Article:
After much nagging, I have finally opened a profile on Facebook, an experience that succeeded in making me feel thoroughly depressed.
The problem is that, at 41 years old, I feel that I am almost twice the age of the average ad agency executive. The nagging was a response to my epiphany about social networks. Bla bla the future bla bla a place where consumers rule bla bla brands trying to get a look-in.
It was my own fault, really.
The problem lies not in the functionality of Facebook. This isn’t a case of finding a seven year old child to programme the video – it’s a problem with content. After one hour’s study, I conclude that Facebook is childishly simple. Compared to working out the quirks of opening a blog on WordPress, creating a profile on Facebook is easier than sliding on a pair of carpet slippers.
The thing is (and I knew this beforehand), everyone else on the network is so bloody young. Being nagged by a load of twentysomethings to “go on Facebook” rapidly made me feel like being the honorary grandad at a student disco. Having faffed around on it for a short while, I did find a few dozen acquaintances (obviously, there are quite a few people I know on my company Facebook group), but the need to “poke” (the language of Facebook) them in order to get them to acknowledge you as a “friend” feels, like asking that teenager for a dance, so wrong.
Archive for May, 2007
It won’t take a genius to work out which agency I work for when I say that Campaign‘s editor does a stupendous job of sticking the boot in in this week’s editorial. All I’ll say is that she’s obviously been keeping her list of adjectives in reserve until now – now that the senior executives who would have fought the agency’s corner have departed.
And just because nobody’s around to refute them, it doesn’t mean she’s right.
I have worked in oil, banking, consulting and IT, and people within each of those industries have been convinced that their sectors were in decline.
In oil, it was the dwindling of oil stocks (now these companies are investing in new energy sources); banking, it was the threat of London losing its status as a financial capital behind Frankfurt (it never happened); in consulting, it was the realisation amongst clients that they could solve their problems themselves, especially after some high-profile consultancy cock-ups in the 1990s, and in IT there have been crises of confidence over falling prices because of Far-East manufacturing, and of the rise of outsourcing.
Advertising’s current obsession is the spread of channels, as more eyeball time is divvied between zillions of TV stations, online and, coming soon, fast mobile internet. I’ve heard of predictions that the big ad agencies are therefore in terminal decline, but it’s the same story but with a different cover. It’s only the ones who stick doggedly to pushing advertising on TV and traditional print media who will go the way of Danny DeVito’s buggy whip company.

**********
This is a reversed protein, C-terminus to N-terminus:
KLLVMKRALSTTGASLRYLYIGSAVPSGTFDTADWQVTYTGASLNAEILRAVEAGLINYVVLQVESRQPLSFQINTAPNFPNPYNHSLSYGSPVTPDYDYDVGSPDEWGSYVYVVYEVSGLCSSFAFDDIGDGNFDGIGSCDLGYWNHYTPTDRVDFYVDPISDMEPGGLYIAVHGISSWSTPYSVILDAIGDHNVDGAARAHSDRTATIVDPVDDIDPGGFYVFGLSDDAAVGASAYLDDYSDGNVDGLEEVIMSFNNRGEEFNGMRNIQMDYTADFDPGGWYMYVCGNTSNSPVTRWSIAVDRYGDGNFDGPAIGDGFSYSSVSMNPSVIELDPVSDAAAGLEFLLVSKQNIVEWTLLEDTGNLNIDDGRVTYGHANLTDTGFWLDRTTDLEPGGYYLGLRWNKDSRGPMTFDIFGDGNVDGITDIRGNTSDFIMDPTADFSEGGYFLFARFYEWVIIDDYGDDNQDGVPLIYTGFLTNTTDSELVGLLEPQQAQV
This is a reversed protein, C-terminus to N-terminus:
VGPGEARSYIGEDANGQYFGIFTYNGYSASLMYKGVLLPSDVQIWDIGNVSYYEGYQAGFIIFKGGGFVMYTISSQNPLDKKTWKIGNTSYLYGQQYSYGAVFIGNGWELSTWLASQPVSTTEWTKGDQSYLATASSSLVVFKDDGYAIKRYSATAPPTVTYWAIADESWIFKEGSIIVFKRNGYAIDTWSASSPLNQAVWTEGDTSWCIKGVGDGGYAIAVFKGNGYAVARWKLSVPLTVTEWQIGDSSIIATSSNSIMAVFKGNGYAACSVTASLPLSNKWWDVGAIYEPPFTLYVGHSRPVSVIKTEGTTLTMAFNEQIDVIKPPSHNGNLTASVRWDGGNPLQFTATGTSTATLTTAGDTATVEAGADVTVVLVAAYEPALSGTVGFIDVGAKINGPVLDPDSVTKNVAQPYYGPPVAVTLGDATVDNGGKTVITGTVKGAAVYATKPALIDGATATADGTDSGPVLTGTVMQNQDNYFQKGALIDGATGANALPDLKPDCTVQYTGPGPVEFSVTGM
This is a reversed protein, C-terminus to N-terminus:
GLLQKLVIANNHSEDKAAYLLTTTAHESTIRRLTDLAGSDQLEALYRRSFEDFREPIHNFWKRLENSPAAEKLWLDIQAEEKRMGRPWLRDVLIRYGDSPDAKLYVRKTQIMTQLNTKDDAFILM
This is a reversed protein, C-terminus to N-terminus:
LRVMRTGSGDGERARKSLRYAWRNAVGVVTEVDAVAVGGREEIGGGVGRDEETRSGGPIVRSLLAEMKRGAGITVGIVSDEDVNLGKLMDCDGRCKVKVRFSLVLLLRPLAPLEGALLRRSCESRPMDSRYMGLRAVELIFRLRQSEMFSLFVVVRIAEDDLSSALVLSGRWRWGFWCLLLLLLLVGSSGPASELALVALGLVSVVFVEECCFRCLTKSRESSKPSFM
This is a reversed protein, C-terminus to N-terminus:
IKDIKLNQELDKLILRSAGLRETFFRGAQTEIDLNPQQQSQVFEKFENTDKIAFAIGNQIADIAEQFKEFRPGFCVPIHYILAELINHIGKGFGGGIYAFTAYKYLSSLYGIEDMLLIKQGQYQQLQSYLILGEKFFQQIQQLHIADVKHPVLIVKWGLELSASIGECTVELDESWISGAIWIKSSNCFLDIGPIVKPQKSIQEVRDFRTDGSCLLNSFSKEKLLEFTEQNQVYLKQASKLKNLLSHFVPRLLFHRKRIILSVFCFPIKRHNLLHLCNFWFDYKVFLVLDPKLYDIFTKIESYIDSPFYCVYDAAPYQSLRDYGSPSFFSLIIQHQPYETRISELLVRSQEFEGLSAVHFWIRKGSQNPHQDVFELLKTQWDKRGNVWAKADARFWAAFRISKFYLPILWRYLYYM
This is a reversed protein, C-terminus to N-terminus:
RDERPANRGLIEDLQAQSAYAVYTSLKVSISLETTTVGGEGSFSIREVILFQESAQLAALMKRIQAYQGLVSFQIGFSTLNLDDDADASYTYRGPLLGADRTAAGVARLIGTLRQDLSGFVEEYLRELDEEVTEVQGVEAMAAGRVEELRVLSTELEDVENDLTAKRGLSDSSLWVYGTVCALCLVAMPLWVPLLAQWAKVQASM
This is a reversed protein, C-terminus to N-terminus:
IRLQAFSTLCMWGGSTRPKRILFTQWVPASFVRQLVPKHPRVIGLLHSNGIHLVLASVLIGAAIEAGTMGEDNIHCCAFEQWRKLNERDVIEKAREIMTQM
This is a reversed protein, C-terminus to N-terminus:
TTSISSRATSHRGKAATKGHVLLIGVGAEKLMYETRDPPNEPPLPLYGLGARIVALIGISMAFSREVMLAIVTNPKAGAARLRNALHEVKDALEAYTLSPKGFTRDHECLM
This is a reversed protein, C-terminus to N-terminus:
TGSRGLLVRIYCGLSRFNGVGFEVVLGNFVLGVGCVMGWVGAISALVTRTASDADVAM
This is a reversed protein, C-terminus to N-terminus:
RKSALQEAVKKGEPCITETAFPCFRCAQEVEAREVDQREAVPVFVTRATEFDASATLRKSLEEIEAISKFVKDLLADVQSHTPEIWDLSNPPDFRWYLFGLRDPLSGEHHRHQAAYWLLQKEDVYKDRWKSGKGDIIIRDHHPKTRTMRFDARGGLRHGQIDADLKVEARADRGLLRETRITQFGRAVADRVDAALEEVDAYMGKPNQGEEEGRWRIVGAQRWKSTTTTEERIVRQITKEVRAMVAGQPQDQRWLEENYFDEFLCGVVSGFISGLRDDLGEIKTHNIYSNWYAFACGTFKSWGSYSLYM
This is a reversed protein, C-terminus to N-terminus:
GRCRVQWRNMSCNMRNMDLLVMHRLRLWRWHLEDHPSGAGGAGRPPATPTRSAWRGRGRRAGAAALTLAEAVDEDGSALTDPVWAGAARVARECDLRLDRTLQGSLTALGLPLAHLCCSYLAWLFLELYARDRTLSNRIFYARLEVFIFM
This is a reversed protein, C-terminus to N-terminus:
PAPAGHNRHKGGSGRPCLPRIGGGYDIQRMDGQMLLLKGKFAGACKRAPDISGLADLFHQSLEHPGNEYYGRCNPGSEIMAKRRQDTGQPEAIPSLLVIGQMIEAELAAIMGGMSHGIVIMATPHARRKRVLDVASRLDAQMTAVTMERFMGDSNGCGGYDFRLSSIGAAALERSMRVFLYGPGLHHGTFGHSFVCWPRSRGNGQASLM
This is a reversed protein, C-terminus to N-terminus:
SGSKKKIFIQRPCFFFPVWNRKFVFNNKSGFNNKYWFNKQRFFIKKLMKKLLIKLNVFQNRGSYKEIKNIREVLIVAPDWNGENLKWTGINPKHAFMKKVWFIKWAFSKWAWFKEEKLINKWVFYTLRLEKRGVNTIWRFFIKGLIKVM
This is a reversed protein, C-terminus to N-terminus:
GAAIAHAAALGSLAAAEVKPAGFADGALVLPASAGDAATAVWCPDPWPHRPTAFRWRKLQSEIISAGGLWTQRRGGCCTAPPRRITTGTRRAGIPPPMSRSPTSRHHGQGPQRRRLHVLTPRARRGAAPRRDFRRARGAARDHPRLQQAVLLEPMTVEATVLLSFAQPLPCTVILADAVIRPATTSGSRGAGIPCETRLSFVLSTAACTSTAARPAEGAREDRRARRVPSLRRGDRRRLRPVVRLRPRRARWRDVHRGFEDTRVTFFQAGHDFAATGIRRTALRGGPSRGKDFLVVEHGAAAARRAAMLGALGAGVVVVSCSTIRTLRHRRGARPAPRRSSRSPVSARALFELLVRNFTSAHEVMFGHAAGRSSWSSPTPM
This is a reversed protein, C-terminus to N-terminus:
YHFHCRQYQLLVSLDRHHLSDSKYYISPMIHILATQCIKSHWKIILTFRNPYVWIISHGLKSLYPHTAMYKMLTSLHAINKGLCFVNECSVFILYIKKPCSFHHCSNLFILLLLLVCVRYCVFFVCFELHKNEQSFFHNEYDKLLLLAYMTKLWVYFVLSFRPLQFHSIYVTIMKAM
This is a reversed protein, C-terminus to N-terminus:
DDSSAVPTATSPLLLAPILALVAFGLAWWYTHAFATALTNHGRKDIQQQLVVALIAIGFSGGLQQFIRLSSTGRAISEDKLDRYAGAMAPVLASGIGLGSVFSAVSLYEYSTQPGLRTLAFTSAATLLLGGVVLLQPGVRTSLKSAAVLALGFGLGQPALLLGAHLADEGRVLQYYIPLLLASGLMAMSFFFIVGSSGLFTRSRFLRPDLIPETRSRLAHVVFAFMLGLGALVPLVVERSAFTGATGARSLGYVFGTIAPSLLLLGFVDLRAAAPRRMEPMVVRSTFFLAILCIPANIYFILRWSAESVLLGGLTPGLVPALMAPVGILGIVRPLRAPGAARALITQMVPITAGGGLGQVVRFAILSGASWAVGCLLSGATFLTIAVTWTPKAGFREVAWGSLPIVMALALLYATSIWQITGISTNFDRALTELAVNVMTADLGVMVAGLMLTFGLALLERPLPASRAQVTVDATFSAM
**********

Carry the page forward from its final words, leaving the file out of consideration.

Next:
If you work in above the line, then keep up with the technology.
Having operated a surprisingly successful blog under a clearly made-up pseudonym (where I can rant and rail and post the loosely ad-related dross that I happen to stumble across in the course of my work), I am now wondering whether I should continue commenting on other blogs using that name.
The dilemma is particularly painful where other bloggers know both weakly thunk and the other blog, and know I am one and the same person. This could lead to me developing a virtual form of schizophrenia, where I could feasibly be commenting under two different names on the same blog. In fact, I have just done that on Neil Perkin’s blog, and I must admit that having two separate comments on his current front page under two different names does make me feel a bit of an idiot.
Ow! I can’t cope!
This terrific map nicked from the boingboing blog would make a fun addition to anyone trying to describe Web 2.0 in a presentation (especially if you’re brave enough to give the ecosystem diagram a spin in front of an audience).
The complete map is a cheeky Dungeons & Dragons-style rendering of the current state of online communities by a popular Internet comic. The size of the “lands” corresponds to the current traffic or membership of the various online brands, and it appears that their location on the map bears some resemblance to the level of interactivity or connections between them.
Needless to say, this being Web 2.0, it won’t take long for the map to be out of date.